Cultural Revolution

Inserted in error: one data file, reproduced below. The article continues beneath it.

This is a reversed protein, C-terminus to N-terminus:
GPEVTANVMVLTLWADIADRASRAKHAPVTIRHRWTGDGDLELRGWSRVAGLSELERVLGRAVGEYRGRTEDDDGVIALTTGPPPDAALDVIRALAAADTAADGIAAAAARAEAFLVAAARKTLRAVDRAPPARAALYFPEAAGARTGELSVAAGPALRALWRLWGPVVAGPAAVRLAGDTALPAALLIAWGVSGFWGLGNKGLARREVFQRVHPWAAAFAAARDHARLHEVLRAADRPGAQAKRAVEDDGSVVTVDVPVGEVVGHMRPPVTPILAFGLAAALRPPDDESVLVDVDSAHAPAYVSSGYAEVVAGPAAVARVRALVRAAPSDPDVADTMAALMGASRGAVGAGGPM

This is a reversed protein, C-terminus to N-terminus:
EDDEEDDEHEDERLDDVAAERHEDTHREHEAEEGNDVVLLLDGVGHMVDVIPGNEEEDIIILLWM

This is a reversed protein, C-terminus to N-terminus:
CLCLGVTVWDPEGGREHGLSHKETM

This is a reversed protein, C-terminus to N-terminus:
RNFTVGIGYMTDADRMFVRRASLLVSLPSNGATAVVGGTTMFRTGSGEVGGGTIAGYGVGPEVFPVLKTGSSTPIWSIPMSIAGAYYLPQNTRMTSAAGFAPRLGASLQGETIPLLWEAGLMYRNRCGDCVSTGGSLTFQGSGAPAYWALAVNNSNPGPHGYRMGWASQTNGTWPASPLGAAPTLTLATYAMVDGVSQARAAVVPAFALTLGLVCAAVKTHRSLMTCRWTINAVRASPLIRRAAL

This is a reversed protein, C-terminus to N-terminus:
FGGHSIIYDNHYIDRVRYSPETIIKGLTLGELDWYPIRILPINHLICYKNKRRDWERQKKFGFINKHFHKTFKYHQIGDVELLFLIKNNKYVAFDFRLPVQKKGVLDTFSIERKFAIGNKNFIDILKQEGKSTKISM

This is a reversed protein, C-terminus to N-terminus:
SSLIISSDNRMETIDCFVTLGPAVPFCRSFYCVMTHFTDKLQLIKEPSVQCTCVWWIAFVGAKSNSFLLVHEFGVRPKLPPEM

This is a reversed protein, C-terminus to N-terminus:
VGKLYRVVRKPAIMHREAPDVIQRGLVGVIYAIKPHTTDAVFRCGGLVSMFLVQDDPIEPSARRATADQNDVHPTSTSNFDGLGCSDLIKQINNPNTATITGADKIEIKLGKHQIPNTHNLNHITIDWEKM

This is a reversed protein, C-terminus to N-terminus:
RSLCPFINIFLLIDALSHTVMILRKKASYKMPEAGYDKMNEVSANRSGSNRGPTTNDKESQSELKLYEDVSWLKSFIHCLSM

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There are many different cultures in Southwest Florida that one becomes immediately aware of as they enter the area. They include Native-American, African-American, Protestant, European, “Cracker”, Hispanic-Latino, and Cuban. Because there are so many variations of these cultures choosing just three was difficult, but for my project I will be focusing on our African-American, Hispanic-Latino, and “Cracker” populations. During this project I will address the many and varied differences between these cultures on many different levels including personal or family differences, social differences and educational differences. I expect to gain a greater understanding about these cultures during this process and by gaining this understanding I will be better equipped to combine students from these cultures into a classroom of learners that are able to succeed on all levels of History education. Because I do teach World History having a classroom full of diverse cultures lends itself to a variety of teaching activities and extra curricular learning. Miami-Dade Community College President Eduardo J. Padron. Said it best when he said “Our classrooms are laboratories for cultural diversity and the disciplines are enriched when students contribute various cultural perspectives,” It has become increasingly clear that we must get creative in culturally diverse ways in order to pull all of our students into the learning culture in equal ways. I spent several days researching the material that you are about to read. My biggest source of information was the internet, but I also spoke with several other instructors and listened to their thoughts and concerns on the matter of cultural diversity in the classroom. Everyone seemed to have a unique thought or opinion but there where certainly central themes in the opinions I received. Over all each instructor hoped to provide the best non-biased education for his or her students. From this group of instructors I did my best to choose a culturally diverse section. The group was comprised of three males and three females; one African-American, one Hispanic-Latino, two native Floridians or “Crackers”, one Native American and one European. We met for lunch and discussed cultures in great depth. It was certainly a fascinating experience. I also took time to read sections of several books which I have highlighted in the source area of ... ... middle of paper ... ...e not true English speakers. DeSoto County has a very high rate of ESL classrooms and the need continues to grow. The majority of our Hispanic students live in the county on a part time basis as they come from migrant homes. We offer many areas for further learning development in our school district. We have after school programs, clubs, and special resource teachers to aid in the learning process. We are proud of our Hispanic community and do all we can to help them succeed. I found one very common thread running through all three of the cultures I examined. It was the notion of family. Family ties are very strong in the south regardless of what your nationality may be. All three cultures and their representatives in my panel reiterated that fact over and over again. It seems, at least to this writer that if we as a nation could get back to the importance and sacredness of the family unit we would have more far reaching success with our young people and the next generation would make us a prouder more stable nation. If we could only get away from our worries about our differences and reach out and realize how similar we really are we could reach higher than we ever have before.

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